Artūras Valionis (b. 1973) is a writer, poet, and translator. He holds a PhD in social sciences and has worked in the diplomatic service of the Republic of Lithuania for 14 years. Artūras Valionis has published five poetry books, one poetry anthology and a book of essays; he has received multiple awards and prizes for his works. Valionis’s poems have been translated into 14 languages. Composers Vaclovas Augustinas and Vytautas V. Barkauskas have written music based on Valionis’s work. His most recent book Lėta medžiagų apykanta (2021, Tyto alba) contains new, previously unpublished poems as well as a selection of works from his previous books – Skrendant nelieka pėdsakų (2003), Apytiksliai trys (2012), Daugiau šviesos į mūsų vartus (2014), Iš natų. Kameriniai kūriniai vienišam balsui (2015), π-moll (2018).

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reflections on belonging

a palmers chronicle right bw

Graphic Novels

Photo by Artūras Valionis

Poems from the selected poetry collection “slow tolerance”

Translated by Rimas Uzgiris



Clean Future

about the time the sun
turns its face to my window
to check out what I’m doing
and (speaking non-poetically)
to fuck with my mind (and feelings, no doubt)
every weekday
late afternoon
a van drives by
maybe a truck

(I am not quick on the take when
it comes to questions of vehicular nature
and more often stare at clouds – no gears, no traction –
only cumulus cirrus baroque…)

the van or truck, white
with Clean Future written in green,
stops by the renovated house
which had just recently been almost a hovel
and now just look at it
curious what it’s like inside
as insides are often more attractive

the people from the renovated building
are also a bit refreshed or fixed up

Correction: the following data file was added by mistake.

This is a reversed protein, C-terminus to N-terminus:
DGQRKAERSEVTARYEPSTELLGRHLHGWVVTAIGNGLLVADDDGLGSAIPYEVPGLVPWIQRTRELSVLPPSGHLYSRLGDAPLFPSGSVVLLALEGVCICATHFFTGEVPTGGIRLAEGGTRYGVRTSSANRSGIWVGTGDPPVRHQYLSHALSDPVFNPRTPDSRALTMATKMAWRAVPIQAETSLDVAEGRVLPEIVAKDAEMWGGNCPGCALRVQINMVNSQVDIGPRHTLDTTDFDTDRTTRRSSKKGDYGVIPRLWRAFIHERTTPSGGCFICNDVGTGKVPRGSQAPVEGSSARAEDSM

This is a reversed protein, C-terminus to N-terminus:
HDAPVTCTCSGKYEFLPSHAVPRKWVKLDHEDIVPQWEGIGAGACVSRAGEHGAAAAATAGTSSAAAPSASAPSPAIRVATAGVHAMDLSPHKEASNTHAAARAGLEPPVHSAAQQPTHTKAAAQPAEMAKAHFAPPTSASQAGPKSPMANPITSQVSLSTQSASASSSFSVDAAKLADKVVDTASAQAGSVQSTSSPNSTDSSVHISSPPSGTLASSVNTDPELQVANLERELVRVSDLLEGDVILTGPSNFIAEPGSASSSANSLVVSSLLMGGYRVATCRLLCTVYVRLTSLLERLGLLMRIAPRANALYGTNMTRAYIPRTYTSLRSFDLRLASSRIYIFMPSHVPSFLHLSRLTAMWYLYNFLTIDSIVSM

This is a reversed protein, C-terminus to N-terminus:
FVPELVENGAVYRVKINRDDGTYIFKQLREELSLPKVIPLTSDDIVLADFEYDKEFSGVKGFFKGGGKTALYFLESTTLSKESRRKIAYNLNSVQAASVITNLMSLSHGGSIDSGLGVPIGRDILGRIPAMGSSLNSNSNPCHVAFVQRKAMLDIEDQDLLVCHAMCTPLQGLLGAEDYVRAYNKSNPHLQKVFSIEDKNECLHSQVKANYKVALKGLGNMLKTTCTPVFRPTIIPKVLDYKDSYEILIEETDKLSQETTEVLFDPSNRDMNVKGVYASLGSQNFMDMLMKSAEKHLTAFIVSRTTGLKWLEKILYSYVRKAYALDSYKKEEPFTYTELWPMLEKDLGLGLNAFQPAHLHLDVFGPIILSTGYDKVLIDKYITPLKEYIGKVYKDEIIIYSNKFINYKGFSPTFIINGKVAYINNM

they toss black bags
of the filthy past
into the van or truck

the van or truck
called Clean Future beeps and backs
up towards the street named Beautiful
it is worth emphasizing
that a clean future moves toward the beautiful

but if it is a Friday
like today
then I have to resign myself to the fact
that there won’t be any possibility
of a clean future all weekend
the clean future only rolls by on workdays
so the black bags
will now lie there as eyesores
for seventy-two whole



Early Education

When I was a child
before sitting down
in front of black
and white
my grandfather always
told me to
wash my hands

I washed them
because if you
have to
then you have to
and only this morning
a little bit more grown
did I feel
the why of all that

If you have dirty fingers
and run them a couple of times
over the keyboard
with all your heart
how will you tell
the third time
which ones are black
and which ones are white

 Arturas Valionis 03Photo by Artūras Valionis


Alpha and Omega

Crossing the Rubicon,
passing the Augean Stables
he returned home, well after
midnight, in silence:
go figure, Sisyphus’ workday
had been cut short.

No one met him
but the scapegoat
munching on
a forbidden apple
while watching
with Medusa’s melancholic stare
the regular flight of Icarus.

He smiled at the sight,
scratching the goat’s
Achilles Heel,
who was then inspired
by the pleasure to bleat
something or other
in Aesopian speech.

He looked in
through the window:
last night’s Pyrrhic victory
had been well-celebrated,
and others now lay
in his Procrustean bed.

So he piled the gifts
brought by the Greeks
in the yard and burned them
with Prometheus’ flame.
Then, stepping into the entry hall,
he opened Pandora’s Box
and withdrew the sword of Damocles.
He brushed off the dust
and strode into the room.

His gaze fell on the sleepers once more.

Then he lifted the sword
and with a sudden stroke
cut right through Ariadne’s Threads
before tossing his weapon away.

He bent down and scooped up
as many of the severed threads
as would fit into his hands.

Closing the door after himself
with the Hand of Fate
he bound it tight
using the Threads
cinching it with
a Gordian Knot.

 Arturas Valionis 04Photo by Artūras Valionis



the sloshed road

a valley

and cinders
snarled latches

a penumbral mold

olden hinges
the plaster lingers
a plethora of gravel

the hateful hornet

a sieve
my father’s cigarettes

a dissolute puddle, wire cinched

ah, also the odd

so whose is all this?
no one owns it



Epi sto(la)ry

in the chapter on past tense
of the Spanish language textbook
I furtively peruse
foreign personal letters

José from Badalona
writes to María González
to tell her how much he misses her
and sends kisses
it’s been a wonderful trip
he saw many interesting things
and met the necessary people
he was travelling around the district
and got almost everything done
that he had planned
so he bought a ticket home
for Wednesday

and although he didn’t write this
because he had to use as many
different examples of past-tenses as possible
you could read between the lines
that when he gets home